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383 Memorandum of Understanding

TOKYO, 21 November 1949


During the negotiations for the first Trade Arrangement with
Occupied Japan a Memorandum of Understanding by die Sterling Area
representatives on particular aspects of the Trade Arrangement was
drawn up in Tokyo. [1] The changed circumstances in which the
second Arrangement was recently negotiated have made this document
out of date, and the participating governments have therefore
agreed to adopt this revised Memorandum which will serve as a
guide to their representatives in Tokyo and to the Sterling Trade
Area Co-ordinator.

2. Since SCAP has accepted the important principle that, in order
to finance his growing sterling trade without dollars, he must be
prepared to hold (non-convertible) working capital of at least 10
million sterling, the Sterling Area Participants were able to
disregard in the calculation of their purchasing power for 1949-50
the imbalance of payments of approximately this amount in favour
of Japan at 30th June 1949.

Nevertheless, to avoid a further imbalance, which is vital, SCAP's
new purchases for sterling must at least attain his own minimum
estimate of 55 million; and the Participants should endeavour to
plan their new purchases, within the allocations shown in the
Trade Plan, by such means as will enable them to take corrective
action in the event that purchases by SCAP fall short of 55
million. If and when it becomes clear that SCAP will spend more
than 55 million, agreed additions to Participants' purchasing
power may be possible.

SCAP's Purchases
3. The change in the dollar/sterling rate came when the detailed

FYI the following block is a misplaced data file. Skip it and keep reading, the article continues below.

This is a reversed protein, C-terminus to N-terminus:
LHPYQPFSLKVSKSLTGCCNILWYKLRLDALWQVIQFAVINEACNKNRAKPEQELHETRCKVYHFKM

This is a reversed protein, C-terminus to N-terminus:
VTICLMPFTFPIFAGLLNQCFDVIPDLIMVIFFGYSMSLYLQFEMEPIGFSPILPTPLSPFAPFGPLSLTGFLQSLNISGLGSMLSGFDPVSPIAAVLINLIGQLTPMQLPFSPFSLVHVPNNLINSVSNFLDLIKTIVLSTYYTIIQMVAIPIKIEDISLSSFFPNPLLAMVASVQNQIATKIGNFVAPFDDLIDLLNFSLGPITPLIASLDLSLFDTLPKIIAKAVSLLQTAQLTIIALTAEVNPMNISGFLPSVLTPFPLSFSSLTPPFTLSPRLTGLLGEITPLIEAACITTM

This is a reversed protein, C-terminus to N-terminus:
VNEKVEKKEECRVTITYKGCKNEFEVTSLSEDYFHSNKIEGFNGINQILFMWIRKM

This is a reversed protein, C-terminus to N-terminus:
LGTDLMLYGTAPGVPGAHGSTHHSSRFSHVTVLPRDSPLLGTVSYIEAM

estimates for SCAP's purchases were nearing agreement. Although,
therefore, SCAP was unable to make an analysis by commodities of
this figure of 55 million on account of the time needed for the
adjustment of the sterling prices of his imports, this total
figure is still largely supported by the results of previous
discussions on his purchasing programme; and it is agreed that the
Sterling Area representatives should set out to induce SCAP as
soon as possible to draw up, in collaboration with them, a more
detailed plan showing the value of individual commodities which it
is estimated will be bought from the
Sterling Area during 1949-50.

4. It is further agreed that since the Sterling Area's ability to
buy essential goods from Japan is at present limited only by the
scale of Japan's purchases, continuous pressure willl be
necessary, and should be brought to bear, on the appropriate
officials of SCAP and of the Japanese Government, to ensure that
no import is made from a non-sterling country which could be made
from the Sterling Area.

Sterling Area Purchases
5. Participants recognize that, since the figures in Tab. Ai show
the present limits of the new purchases to be made between 1st
July 1949 and 30th June 1950, the issue of new licences in
accordance with their various import procedures, must have regard
to the extent to which their new purchases are already provided